People of color are caught in a constant state of protest. A loop of grief, mourning, marching, social media posting, attack and a lifetime of injustice. A lifetime of brutality.  A lifetime of oppression. 10 lifetimes worth of bloodshed. From the beginning of history black lives have been claimed with minimal repercussions. Injustice is served on a silver platter, a spit on the face of the countless black bodies that were sacrificed to ensure this race lives on for another century.

We know the road to freedom has always been stalked by death.” – Angela Davis

I write this oceans away from the scene of the crime, writing as a South African “born free” still grasping the ramifications of apartheid and building a life that my ancestors would be proud of on the foundations that were left behind by Steve Biko and Chris Hani – activist martyrs that will never be forgotten because of their bravery and sacrifice. My form of protest is   a short essay in my phone’s note pad. My form of protest is trying to find a thread that connects the lives of  George Floyd, Amadou Diallo, Emmett Till, Tamir Rice, Eric Garner, Walter Scott and Michael Brown – trying to find meaning, praying for a resolution, justice and a revolutionary change. I am searching for meaning, and holding on to bits of optimism for the future of the African diaspora , most times my optimism stares blankly at me for hoping all will be well while we’re in hell.

There is no conclusion to this essay, there isn’t a deep meaningful realization that I come to. I will just leave you with the words that keep echoing  in my mind…   

“Each generation must, out of relative obscurity, discover its mission, fulfill it, or betray it.” – Frantz Fanon

A BANTU LOVE STORY

I fell in love with Butan around the same time I fell in love with Hip-hop, similar to my relationship with the music genre, the connection had to be horned and nurtured over a period of time. It’s a sweet love story that I think is worth sharing…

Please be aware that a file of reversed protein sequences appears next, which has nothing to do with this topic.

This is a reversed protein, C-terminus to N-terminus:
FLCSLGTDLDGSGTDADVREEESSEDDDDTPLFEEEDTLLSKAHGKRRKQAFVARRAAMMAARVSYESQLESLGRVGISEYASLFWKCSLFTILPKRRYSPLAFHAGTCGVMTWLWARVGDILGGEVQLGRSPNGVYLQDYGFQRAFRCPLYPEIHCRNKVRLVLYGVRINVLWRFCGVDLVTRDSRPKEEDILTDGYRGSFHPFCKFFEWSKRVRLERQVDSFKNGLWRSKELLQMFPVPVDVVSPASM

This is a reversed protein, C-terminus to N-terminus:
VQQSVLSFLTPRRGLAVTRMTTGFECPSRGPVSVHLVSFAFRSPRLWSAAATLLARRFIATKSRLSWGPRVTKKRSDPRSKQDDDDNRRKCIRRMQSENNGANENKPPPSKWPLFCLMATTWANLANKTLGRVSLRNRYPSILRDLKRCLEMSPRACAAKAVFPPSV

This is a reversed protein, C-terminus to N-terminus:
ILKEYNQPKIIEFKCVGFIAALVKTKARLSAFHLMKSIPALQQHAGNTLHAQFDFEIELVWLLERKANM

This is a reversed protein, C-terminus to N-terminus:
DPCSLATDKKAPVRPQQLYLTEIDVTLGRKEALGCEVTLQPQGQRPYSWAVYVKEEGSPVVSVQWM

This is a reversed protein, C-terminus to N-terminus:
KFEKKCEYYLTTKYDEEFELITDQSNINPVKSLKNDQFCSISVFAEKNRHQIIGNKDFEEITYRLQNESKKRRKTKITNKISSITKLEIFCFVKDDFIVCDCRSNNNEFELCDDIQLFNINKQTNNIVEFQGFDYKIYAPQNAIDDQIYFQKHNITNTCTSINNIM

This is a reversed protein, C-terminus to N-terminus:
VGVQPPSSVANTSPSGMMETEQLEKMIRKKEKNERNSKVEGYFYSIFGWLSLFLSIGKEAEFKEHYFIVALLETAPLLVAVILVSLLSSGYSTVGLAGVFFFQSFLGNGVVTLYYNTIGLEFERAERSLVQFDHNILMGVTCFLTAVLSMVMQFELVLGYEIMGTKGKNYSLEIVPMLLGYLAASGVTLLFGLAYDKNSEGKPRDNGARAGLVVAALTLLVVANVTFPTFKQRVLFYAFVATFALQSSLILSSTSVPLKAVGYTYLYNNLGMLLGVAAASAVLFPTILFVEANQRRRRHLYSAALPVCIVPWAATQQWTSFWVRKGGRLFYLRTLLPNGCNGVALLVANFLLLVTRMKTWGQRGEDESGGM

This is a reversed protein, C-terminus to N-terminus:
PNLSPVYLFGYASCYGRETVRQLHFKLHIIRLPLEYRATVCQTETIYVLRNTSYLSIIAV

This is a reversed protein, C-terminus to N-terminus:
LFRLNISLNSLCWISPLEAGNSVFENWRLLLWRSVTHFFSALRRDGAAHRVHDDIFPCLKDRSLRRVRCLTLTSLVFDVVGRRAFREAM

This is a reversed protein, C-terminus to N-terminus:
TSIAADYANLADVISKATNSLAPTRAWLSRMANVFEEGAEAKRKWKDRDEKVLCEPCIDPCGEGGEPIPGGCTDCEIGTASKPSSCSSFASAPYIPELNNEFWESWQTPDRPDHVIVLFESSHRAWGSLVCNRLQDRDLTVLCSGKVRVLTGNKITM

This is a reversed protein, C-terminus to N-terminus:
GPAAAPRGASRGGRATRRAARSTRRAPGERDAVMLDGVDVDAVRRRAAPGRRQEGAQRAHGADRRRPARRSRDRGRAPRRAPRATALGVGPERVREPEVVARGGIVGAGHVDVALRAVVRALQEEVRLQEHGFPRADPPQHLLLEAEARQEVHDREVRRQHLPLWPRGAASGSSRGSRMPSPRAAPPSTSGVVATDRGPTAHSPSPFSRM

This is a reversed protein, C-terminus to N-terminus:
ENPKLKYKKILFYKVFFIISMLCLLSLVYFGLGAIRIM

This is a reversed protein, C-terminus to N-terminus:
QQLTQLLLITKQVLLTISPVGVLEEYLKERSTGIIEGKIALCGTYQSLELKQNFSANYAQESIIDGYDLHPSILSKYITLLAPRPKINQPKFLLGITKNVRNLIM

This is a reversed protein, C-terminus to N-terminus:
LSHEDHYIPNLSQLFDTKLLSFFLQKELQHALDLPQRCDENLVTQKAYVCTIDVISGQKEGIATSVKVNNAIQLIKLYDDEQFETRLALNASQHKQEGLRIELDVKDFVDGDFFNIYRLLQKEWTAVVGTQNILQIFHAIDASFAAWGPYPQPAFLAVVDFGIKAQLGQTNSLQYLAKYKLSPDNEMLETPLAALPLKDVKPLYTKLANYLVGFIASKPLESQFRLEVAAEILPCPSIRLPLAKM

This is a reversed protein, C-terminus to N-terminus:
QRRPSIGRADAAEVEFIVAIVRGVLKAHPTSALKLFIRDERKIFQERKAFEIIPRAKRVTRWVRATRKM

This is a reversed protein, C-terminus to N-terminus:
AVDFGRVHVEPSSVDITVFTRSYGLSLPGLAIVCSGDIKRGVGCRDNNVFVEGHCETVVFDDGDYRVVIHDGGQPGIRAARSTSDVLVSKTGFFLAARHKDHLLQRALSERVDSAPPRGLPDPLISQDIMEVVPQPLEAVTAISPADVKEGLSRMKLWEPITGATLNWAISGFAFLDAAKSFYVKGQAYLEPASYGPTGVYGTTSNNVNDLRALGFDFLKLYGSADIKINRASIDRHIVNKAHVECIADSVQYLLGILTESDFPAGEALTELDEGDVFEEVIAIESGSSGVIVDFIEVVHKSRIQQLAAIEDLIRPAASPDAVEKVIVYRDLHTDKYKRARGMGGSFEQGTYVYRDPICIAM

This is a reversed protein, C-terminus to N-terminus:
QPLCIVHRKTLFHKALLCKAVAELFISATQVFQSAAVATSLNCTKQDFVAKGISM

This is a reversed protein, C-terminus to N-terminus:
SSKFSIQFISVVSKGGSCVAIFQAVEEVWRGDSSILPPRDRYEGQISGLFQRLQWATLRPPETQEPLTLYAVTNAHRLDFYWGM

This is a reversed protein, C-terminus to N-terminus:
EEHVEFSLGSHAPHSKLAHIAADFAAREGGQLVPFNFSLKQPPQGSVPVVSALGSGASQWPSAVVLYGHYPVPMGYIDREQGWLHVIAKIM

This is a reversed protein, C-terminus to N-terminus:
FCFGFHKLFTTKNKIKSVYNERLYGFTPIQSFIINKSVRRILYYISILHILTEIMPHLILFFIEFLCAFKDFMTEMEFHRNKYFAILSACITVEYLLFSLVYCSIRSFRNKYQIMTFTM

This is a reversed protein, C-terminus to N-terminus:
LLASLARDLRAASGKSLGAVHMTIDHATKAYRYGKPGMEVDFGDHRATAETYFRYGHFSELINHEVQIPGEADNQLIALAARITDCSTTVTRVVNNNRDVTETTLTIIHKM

39948258-86D1-4CEF-8FB1-9793F2F06312 (1)The love story begins in the early 2000s, in the East Rand –  the hub of exceptionally creative talents in these parts of Southern Africa.  I would be lying if I claimed that I was raised in a musical family, neither of my parents sang or rapped BUT my mother was a vinyl collector, my father a confident giant* man who would break out in dance to the amusement of those around him, one of my sisters sang in the church choir and my brothers were hip-hop heads.

My mother’s vinyl player was damaged while we were in transit to the North West – the home of Mostwako – we spoke about getting the record player fixed from time-to-time but on most days I just listened to my mother reminisce about collecting and listening to vinyl in the peak of her youth, her appreciation and respect for the music that raised her were evident as she always explained that good music should be played on vinyl. The appreciation for the good music that raised me was integral in my appreciation for Hip-Hop. However, it was my brothers who helped refine my palette and simultaneously, introduced me to Butan.

My older brothers have always been Hip-Hop heads that have taught me to listen to a musical offering from the first to the last song at least twice before I decide that I like it or not. One of my brothers has a progressive Hip-Hop palette but in all honesty, will always be a boom rap fan while my other brother is a huge fan of gangster rap and will always prefer hard raps laced over a Dre beat, this combination of very similar yet distinct tastes in music would often result in debates over who’s the hottest emcee, the progression of the culture and authenticity. The highlight of my childhood is having a front-row seat to my brother’s analysis of Jada VS 50/ Jay Z VS Nas, while classic offerings like Common’s The light or OutKast’s Aquemini were played in a loop – it is during these Hip-Hop debates that I discovered Butan clothing on the pages of Hype magazines which my brothers collected religiously.  

In that period Hip-Hop was about storytelling, whether the story was about the government’s negligence of life during Hurricane Katrina or a female kingpin framing her partner in Common’s Testify, the story was compelling, authentic and believable.  The most revered Hip-Hop artists around the globe are storytellers, and that is a  work of art.  Butan clothing has carved its way into my heart by being a brand that is in sync with its audience and that prides itself in telling stories.  B-U-T-A-N is simply a re-arrangement of letters in the word B-A-N-T-U which is loosely translated to ”the people”. Similar to Hip-Hop, Butan has managed to tell a compelling, authentic and believable story with each clothing line. My love for the brand is a love I am glad to have discovered…

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Lessons In Solitude